It’s not often that a movie inspires me to look up the real people behind the story. Most of the time I’m content with things the way they are presented. Actually, as I’ve written before, any connection with “real life/events/etc.” comes off as gimmicky to me. But when I learned there was a real Eddie Mannix, who was the head of MGM, my interest was piqued. Who was this guy? What was Hollywood like back in the 50s?

Note: By look up here I mean a cursory perusal of his entry in Wikipedia and an article on Den of Geeks.

If what my “research” turned up is true, wow, Eddie Mannix was a bastard. Quite different from the character portrayed by Josh Brolin. There’s a lot of circumstantial evidence and conjecture, but regardless he was an interesting character. From that small bit of reading on him it is obvious why the Cohen brothers made Hail, Caesar! How could they not?

A film based, even loosely, on Mannix’s life is the kind of story that when viewed from 10,000 feet is so intriguing it writes itself. Consider: the collective fantasy about life is Leave it to Beaver. Remember, we’re talking 1950s America. Contrary to popular delusion, the reality of the matter is life is more like Animal House. Or, specifically thinking in terms of Hail, Caesars! setting—i.e. Capital Studios, the biggest movie studio at the height of the golden age of movies—the world is more like Porky’s. Right in the center of this Dionysian excess is Eddie Mannix, a poor bastard charged with keeping it all together. OMG! I could write that!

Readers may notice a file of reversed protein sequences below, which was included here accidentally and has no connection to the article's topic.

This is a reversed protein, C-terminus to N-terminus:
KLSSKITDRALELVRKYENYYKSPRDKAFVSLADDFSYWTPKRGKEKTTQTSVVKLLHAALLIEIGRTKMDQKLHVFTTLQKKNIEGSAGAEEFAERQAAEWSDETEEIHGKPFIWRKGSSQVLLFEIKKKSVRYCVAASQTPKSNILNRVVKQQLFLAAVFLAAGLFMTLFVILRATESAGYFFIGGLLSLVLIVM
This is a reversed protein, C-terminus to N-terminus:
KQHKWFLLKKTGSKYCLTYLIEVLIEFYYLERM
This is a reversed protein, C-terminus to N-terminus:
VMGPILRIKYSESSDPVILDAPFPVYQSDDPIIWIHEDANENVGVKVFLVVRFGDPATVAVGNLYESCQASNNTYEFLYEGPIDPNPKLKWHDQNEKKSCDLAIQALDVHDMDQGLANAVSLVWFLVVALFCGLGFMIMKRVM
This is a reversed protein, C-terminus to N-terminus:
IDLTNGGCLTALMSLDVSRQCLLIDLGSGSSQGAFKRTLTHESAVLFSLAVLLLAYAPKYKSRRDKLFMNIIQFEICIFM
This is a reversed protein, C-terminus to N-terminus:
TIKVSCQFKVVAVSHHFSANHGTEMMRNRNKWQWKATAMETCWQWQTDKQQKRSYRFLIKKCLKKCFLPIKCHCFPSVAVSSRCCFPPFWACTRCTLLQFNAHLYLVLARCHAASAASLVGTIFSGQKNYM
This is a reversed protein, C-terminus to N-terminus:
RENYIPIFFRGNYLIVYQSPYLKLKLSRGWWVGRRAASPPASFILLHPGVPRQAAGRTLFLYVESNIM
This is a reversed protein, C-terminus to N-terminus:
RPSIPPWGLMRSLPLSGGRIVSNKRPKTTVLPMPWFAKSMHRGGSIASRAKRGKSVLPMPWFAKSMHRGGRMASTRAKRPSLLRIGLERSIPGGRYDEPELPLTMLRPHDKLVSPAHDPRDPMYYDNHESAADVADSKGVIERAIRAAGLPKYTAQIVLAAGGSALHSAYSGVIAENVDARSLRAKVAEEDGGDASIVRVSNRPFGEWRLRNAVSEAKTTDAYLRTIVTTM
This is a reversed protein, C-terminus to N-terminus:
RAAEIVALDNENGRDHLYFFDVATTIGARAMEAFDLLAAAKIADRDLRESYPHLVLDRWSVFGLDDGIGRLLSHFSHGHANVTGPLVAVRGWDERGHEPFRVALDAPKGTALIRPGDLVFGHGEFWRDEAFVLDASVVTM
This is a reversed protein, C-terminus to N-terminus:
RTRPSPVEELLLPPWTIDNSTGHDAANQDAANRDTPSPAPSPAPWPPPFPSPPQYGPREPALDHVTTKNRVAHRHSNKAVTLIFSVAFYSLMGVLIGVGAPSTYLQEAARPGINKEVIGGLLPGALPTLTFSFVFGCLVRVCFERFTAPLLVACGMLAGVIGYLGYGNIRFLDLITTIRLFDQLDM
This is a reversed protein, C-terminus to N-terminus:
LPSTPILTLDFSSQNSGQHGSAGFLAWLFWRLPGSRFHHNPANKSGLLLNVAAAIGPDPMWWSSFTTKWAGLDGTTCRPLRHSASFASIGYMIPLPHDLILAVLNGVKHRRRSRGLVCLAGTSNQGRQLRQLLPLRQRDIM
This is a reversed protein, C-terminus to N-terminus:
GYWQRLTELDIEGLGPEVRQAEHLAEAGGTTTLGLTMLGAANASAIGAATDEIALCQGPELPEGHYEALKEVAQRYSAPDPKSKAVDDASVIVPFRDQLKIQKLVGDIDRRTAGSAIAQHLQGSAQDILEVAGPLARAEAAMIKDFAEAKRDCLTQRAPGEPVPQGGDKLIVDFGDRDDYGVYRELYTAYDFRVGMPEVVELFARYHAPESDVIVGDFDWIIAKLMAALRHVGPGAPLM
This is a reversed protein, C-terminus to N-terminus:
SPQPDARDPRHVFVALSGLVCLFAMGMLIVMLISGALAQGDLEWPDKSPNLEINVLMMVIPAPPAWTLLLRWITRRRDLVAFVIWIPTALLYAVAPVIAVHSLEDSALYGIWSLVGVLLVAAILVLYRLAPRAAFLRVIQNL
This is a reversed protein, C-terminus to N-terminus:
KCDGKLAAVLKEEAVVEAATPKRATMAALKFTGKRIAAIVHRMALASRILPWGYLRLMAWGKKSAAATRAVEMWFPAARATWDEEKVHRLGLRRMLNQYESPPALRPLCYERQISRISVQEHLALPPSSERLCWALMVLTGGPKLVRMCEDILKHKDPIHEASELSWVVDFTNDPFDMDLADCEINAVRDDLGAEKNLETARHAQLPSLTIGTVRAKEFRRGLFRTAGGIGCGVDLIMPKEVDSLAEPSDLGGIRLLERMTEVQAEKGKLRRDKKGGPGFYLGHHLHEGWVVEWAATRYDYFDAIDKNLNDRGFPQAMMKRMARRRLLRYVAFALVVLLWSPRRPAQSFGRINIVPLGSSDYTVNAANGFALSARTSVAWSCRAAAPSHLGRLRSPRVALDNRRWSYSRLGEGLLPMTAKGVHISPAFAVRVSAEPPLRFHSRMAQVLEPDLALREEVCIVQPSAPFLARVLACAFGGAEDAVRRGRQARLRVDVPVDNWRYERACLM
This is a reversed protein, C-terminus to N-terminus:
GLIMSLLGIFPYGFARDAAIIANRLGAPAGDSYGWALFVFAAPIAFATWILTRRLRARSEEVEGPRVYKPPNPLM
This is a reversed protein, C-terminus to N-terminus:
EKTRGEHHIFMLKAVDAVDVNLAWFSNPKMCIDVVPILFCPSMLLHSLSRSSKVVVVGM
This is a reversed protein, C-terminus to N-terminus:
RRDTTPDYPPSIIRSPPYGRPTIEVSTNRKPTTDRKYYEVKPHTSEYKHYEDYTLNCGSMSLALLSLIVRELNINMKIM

Well, no, I couldn’t, but like so many things done well, the genius of Hail, Caeser! is partially due to the fact it seems so simple and clear and evident that anyone could have—should have—written it themselves.

There are so many aspects of that world to explore: the studio system, the childish behavior of the stars, the pageantry of the movies being produced, the shameless, self-serving tactics of those looking in, the different movies being “filmed” on the different stages, the list goes on. What’s great is the Cohens do explore all of these. This circus style madness is the makings for an instant Cohen brothers classic.

This kind of story is almost too much, it’s a tap wide open. Luckily that’s where the Cohen’s are most at home—swirling madness. Hail, Caesar! sweeps us up in its vortex and tosses us around but eventually we’re set back down, gently, almost where we were. Amazed and slightly dumbfounded we ask ourselves, “How did I get here? Wasn’t I one seat over?”

It was not until my trip home from the theater that I started piecing it all together. Each thread lacing with the next, disparate stings weaving together. To borrow a metaphor, the resulting fabric becoming a grand tapestry.

And then it hit me. Hail, Caesar!, the movie within the movie, is a film struggling towards life with one man, Mannix, behind the scenes keeping it all together. Take a step back and Hail, Caesar!, the film we are watching, is a movie celebrating the brilliant insanity of bringing films to life in the golden age of film with two men, Ethan and Joel Cohen, behind the scenes keeping it all together. Both of which are strangely familiar to a movie, produced by MGM, the actual studio in which Eddie Mannix worked, in which a wizard, hiding behind a curtain, runs a magical land of make believe, that’s actually the inspired imagination of a young girl looking for answers to her harsh world. Mind. Blown.

Well played, sirs. Well played.

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